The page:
Use Example 1C

Several individual samples of the long film TAC web of use example 1A were rubbed as described in use example 1A, with the rub angle θ being 35 degrees and the other rubbing parameters being as shown in Table 1C.

TABLE 1C
Sample No. C1 C2 C3 C4 C5
θ (degrees) 35 35 35 35 35
vrol (rpm) 740 370 180 999 200
vl (m/min) 5 9 5 5 5
φ (degrees) 22.5 45 45 10 10
l (mm) 480 284 251 276 59
θeff (degrees) 34 32 31 34 32
θLC (degrees) 33 29 35 32 34

The solution of the polymerizable mesogenic mixture from example 1 was coated onto the individual samples of the thus rubbed TAC web and the mixture was cured as described in use example 1A. In the liquid crystal polymer films thus obtained, the inclination angle θLC of the mesogenic groups was measured and compared with the calculated effective rub angle θeff of the TAC web, as shown in Table 1C above.

The results depicted in Table 1C above show that there is a good correlation between the measured inclination angle θLC and the predicted effective rub angle θeff, wherein the absolute difference |θeff−θLC| is within the experimental accuracy of measuring θLC.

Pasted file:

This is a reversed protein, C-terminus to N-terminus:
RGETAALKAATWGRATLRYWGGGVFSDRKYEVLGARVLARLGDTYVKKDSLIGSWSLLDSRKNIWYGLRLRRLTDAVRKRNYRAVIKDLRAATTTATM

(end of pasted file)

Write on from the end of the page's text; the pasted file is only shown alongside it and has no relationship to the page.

The preceding examples can be repeated with similar success by substituting the generically or specifically described reactants and/or operating conditions of this invention for those used in the preceding examples.

From the foregoing description, one skilled in the art can easily ascertain the essential characteristics of this invention, and without departing from the spirit and scope thereof, can make various changes and modifications of the invention to adapt it to various usages and conditions.

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Classifications
U.S. Classification349/117, 379/126, 379/124
International ClassificationC09K19/38, G02B5/30, G02F1/13363, B29C41/30
Cooperative ClassificationG02F2001/133633, G02F1/13363, G02F2413/10, C09K19/38
European ClassificationC09K19/38, G02F1/13363
Legal Events
DateCodeEventDescription
Sep 3, 2013FPExpired due to failure to pay maintenance fee
Effective date: 20130717
Jul 17, 2013LAPSLapse for failure to pay maintenance fees
Feb 25, 2013REMIMaintenance fee reminder mailed
Dec 18, 2008FPAYFee payment
Year of fee payment: 8
Dec 21, 2004FPAYFee payment
Year of fee payment: 4
Aug 20, 1999ASAssignment
Owner name: MERCK PATENT GESELLSCHAFT MIT BESCHRANKTER HAFTUNG
Free format text: ASSIGNMENT OF ASSIGNORS INTEREST;ASSIGNORS:HANRARHAN, KEITH;SCOTT, JOHN;GOULDING, MARK;AND OTHERS;REEL/FRAME:010182/0391
Effective date: 19990730